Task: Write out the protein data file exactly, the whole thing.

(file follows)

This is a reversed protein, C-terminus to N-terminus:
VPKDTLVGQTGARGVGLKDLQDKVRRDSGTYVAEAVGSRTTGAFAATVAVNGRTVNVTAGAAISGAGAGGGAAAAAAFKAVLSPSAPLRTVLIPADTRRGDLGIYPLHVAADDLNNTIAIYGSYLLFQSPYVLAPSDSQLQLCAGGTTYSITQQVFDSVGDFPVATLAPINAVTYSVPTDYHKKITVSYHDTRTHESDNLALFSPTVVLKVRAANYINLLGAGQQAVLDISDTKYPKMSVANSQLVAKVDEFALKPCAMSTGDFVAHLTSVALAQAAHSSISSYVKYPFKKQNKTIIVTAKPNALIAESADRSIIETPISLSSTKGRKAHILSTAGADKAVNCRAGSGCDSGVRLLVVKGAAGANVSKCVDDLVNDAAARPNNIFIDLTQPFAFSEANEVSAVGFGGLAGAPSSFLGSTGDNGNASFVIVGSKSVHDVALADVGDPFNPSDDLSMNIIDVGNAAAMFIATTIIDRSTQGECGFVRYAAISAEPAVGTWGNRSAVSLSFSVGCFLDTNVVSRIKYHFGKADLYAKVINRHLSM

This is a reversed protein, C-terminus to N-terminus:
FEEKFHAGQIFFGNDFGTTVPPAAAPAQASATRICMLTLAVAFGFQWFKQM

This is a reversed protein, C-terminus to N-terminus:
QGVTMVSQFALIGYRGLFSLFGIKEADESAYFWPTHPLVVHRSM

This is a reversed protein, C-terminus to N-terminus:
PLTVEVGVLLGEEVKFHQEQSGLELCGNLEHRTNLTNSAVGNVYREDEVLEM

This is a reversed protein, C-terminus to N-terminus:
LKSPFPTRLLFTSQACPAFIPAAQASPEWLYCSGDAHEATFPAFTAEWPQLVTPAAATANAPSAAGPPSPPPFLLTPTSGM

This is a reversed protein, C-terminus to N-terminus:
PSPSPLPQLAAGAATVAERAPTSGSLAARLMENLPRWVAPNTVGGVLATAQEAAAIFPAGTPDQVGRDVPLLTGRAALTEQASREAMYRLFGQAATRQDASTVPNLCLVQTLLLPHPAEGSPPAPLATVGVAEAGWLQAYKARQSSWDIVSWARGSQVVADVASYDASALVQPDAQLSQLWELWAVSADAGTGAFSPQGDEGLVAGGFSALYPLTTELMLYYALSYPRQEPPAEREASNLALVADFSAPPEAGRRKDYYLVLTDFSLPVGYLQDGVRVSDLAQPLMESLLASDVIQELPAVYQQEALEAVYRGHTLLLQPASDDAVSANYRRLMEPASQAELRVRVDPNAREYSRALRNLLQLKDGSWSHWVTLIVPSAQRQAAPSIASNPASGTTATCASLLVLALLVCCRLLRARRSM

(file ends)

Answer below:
This is a reversed protein, C-terminus to N-terminus:
VPKDTLVGQTGARGVGLKDLQDKVRRDSGTYVAEAVGSRTTGAFAATVAVNGRTVNVTAGAAISGAGAGGGAAAAAAFKAVLSPSAPLRTVLIPADTRRGDLGIYPLHVAADDLNNTIAIYGSYLLFQSPYVLAPSDSQLQLCAGGTTYSITQQVFDSVGDFPVATLAPINAVTYSVPTDYHKKITVSYHDTRTHESDNLALFSPTVVLKVRAANYINLLGAGQQAVLDISDTKYPKMSVANSQLVAKVDEFALKPCAMSTGDFVAHLTSVALAQAAHSSISSYVKYPFKKQNKTIIVTAKPNALIAESADRSIIETPISLSSTKGRKAHILSTAGADKAVNCRAGSGCDSGVRLLVVKGAAGANVSKCVDDLVNDAAARPNNIFIDLTQPFAFSEANEVSAVGFGGLAGAPSSFLGSTGDNGNASFVIVGSKSVHDVALADVGDPFNPSDDLSMNIIDVGNAAAMFIATTIIDRSTQGECGFVRYAAISAEPAVGTWGNRSAVSLSFSVGCFLDTNVVSRIKYHFGKADLYAKVINRHLSM

This is a reversed protein, C-terminus to N-terminus:
FEEKFHAGQIFFGNDFGTTVPPAAAPAQASATRICMLTLAVAFGFQWFKQM

This is a reversed protein, C-terminus to N-terminus:
QGVTMVSQFALIGYRGLFSLFGIKEADESAYFWPTHPLVVHRSM

This is a reversed protein, C-terminus to N-terminus:
PLTVEVGVLLGEEVKFHQEQSGLELCGNLEHRTNLTNSAVGNVYREDEVLEM

This is a reversed protein, C-terminus to N-terminus:
LKSPFPTRLLFTSQACPAFIPAAQASPEWLYCSGDAHEATFPAFTAEWPQLVTPAAATANAPSAAGPPSPPPFLLTPTSGM

This is a reversed protein, C-terminus to N-terminus:
PSPSPLPQLAAGAATVAERAPTSGSLAARLMENLPRWVAPNTVGGVLATAQEAAAIFPAGTPDQVGRDVPLLTGRAALTEQASREAMYRLFGQAATRQDASTVPNLCLVQTLLLPHPAEGSPPAPLATVGVAEAGWLQAYKARQSSWDIVSWARGSQVVADVASYDASALVQPDAQLSQLWELWAVSADAGTGAFSPQGDEGLVAGGFSALYPLTTELMLYYALSYPRQEPPAEREASNLALVADFSAPPEAGRRKDYYLVLTDFSLPVGYLQDGVRVSDLAQPLMESLLASDVIQELPAVYQQEALEAVYRGHTLLLQPASDDAVSANYRRLMEPASQAELRVRVDPNAREYSRALRNLLQLKDGSWSHWVTLIVPSAQRQAAPSIASNPASGTTATCASLLVLALLVCCRLLRARRSM